By Kevin Stone/@kstone06/@newftbj
It wasn’t your standard introductory press conference, but new Boston College athletic director Pat Kraft met the media via a large Zoom call on Monday.
Kraft was introduced with many big names on the call ranging from local media personalities, to Jerry York and coach Hafley. Kraft had a brief initial speech thanking the committee that ultimately hired him and his family after he was introduced, then dove in to answering questions on a number of topics for just over a half hour.
In regards to football being played at The Heights this year, Kraft was cautiously optimistic, but wouldn’t say whether fans will be allowed back in yet.
“There’s a lot of challenges,” he said. “What will the stadium look like? I can tell you this, I’m very confident about football in the fall, I’m on the football oversight committee, and if you were to ask me 12-15 weeks ago, I would have been a little less confident, but I think the way things are moving, and things change every single day as you all know, but I’m very confident with the right rollout and protection in place – and I know the ACC has had many calls – I think we’re going to be in good shape.
“Will there be fans in the stands and all that? Still left up (in the air), I don’t know, but I do feel comfortable, I feel really good that there will be football and sports in the fall.”
Kraft also spoke about why he chose Boston College.
“Boston College has been the job for me,” said Kraft. “I look at it where it’s so rare you have your personal beliefs and personal system and faith and family all coincide with your professional life. What my wife Betsy and I were looking for – we were happy at Temple – we’ve built it to a place that’s wonderful and the people are incredible. So, our next move would’ve had to be something really special and this checked every box for us.
“I have always had my eye on this job since my time at Loyola University (Chicago) this (job) as the important one for me. Jesuit, big time college football, in the ACC, so as things started to unravel – I won’t talk about the process – but this was really a dream job for me and we want to be part of the community. My oldest daughter is getting involved in first grade, and so we want to be part of a community we can be part of for the long term and really be part of something special. As we went through the process it reaffirmed everything we thought. The people are incredible, the opportunity is amazing, momentum’s moving in the right direction, that was really why Boston College (was the fit).”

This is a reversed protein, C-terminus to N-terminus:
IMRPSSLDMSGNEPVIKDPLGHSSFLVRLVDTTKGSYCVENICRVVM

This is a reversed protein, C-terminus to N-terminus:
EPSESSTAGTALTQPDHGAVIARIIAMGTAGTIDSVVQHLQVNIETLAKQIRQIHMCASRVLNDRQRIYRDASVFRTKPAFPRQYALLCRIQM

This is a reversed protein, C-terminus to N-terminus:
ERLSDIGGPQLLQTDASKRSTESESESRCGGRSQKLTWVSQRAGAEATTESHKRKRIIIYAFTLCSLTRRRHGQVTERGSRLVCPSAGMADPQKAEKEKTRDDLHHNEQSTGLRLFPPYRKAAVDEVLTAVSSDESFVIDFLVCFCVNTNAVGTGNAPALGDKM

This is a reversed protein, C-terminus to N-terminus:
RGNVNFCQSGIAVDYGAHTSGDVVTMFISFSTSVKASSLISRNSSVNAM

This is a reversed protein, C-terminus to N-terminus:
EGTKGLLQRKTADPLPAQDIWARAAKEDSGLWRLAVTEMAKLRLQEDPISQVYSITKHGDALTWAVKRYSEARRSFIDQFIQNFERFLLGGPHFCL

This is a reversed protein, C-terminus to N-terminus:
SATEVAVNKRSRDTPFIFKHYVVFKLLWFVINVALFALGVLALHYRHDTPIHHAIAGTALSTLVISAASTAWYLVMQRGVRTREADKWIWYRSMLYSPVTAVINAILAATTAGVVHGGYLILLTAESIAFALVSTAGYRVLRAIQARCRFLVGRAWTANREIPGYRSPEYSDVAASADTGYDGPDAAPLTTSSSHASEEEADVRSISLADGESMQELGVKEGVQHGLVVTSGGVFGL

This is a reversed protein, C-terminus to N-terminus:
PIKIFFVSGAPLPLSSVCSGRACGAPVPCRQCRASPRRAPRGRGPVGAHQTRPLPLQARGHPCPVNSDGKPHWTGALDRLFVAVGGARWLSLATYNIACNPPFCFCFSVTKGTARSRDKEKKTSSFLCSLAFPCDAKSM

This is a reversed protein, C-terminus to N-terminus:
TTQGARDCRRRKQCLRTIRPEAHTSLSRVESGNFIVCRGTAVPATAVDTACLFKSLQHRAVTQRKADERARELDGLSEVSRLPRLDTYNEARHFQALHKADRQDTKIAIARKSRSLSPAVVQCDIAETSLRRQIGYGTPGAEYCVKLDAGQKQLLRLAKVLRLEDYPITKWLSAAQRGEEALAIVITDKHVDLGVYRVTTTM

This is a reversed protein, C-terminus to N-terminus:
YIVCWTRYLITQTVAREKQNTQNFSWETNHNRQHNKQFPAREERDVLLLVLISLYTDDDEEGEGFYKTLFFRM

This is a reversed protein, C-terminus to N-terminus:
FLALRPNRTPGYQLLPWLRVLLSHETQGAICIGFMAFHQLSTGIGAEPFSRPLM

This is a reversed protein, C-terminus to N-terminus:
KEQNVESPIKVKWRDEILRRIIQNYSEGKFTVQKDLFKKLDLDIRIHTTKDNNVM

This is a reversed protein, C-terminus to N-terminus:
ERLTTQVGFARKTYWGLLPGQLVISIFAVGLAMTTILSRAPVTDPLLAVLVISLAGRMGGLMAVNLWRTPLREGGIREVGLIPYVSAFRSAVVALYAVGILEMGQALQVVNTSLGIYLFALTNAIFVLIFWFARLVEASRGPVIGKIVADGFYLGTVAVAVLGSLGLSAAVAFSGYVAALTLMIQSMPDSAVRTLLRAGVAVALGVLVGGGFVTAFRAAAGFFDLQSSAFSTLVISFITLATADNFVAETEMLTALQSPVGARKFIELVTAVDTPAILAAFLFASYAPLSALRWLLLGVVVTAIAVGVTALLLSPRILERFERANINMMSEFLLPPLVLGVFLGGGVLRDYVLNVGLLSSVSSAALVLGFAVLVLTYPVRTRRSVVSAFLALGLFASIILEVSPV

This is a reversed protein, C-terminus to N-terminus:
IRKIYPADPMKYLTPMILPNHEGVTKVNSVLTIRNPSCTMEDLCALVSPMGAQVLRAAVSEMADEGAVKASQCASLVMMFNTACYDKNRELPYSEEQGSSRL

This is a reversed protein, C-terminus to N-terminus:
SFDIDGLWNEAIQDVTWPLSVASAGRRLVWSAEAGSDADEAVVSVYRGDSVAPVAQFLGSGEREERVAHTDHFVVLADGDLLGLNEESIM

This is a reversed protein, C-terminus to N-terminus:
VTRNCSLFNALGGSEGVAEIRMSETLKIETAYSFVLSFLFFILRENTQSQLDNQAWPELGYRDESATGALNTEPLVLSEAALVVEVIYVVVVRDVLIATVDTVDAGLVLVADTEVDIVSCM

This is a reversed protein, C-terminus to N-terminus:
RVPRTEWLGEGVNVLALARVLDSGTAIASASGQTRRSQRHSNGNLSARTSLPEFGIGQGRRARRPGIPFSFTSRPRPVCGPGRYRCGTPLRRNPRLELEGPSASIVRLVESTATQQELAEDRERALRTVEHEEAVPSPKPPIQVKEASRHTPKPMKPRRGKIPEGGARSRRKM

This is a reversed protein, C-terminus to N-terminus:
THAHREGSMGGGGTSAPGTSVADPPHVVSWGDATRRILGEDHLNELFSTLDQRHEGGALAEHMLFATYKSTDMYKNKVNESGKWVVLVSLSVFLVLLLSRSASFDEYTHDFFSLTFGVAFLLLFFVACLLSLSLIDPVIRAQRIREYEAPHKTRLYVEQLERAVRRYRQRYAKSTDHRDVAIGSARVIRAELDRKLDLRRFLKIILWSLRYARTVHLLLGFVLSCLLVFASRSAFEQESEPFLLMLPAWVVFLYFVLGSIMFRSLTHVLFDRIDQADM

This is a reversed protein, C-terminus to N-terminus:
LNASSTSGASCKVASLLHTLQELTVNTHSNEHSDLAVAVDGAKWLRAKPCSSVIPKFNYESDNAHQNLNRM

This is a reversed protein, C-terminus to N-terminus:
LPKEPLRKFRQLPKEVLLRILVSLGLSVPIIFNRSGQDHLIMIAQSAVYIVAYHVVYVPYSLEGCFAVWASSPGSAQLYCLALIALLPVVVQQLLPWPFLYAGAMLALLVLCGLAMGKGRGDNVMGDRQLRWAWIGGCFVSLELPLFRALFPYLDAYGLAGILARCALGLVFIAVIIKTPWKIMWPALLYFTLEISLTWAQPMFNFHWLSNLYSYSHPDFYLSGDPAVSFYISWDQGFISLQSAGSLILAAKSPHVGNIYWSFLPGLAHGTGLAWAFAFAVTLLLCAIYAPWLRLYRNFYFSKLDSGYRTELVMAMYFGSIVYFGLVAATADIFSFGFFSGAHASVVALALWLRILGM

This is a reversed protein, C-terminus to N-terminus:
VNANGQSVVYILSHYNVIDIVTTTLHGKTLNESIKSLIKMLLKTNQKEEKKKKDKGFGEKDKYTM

With Boston being a dominant pro sports town and college athletics virtually non existent, a few questions were brought up regarding Kraft’s thoughts on how Boston College can get to the forefront of sports fans’ minds here in a New England, a place Eagle athletics haven’t been in quite some time, especially the football program.
“When I was in Philadelphia it was very similar, it was Eagles all the time,” said Kraft. “You have to find ways to engage, you have to get your message out, you have to find ways to get your own message out and communicate. This goes for everybody but coaches are critical to this. Now, there is no magic bullet, you’re not just all of the sudden going to flip a switch, but what you do is you engage your alumni first.
“We need to get the younger fans in Boston to understand what Boston College is, engage them at a younger age. Let them be part of the process so they grow up wanting to go to BC and wanting to be a part of the BC family culture and going to games.”
Kraft was also very adamant about making sure that both mental health discussions and racial equality discussions continue under his watch at every level over at The Heights once students begin to return.
“Not just student athletes, but coaches, administrators, everybody has to be on the same page,” Kraft said. “This is an important time for us. This is an important time in our country, and I believe we have to continue to talk about this and it make it a part of everything we do every single day no matter how long it takes.”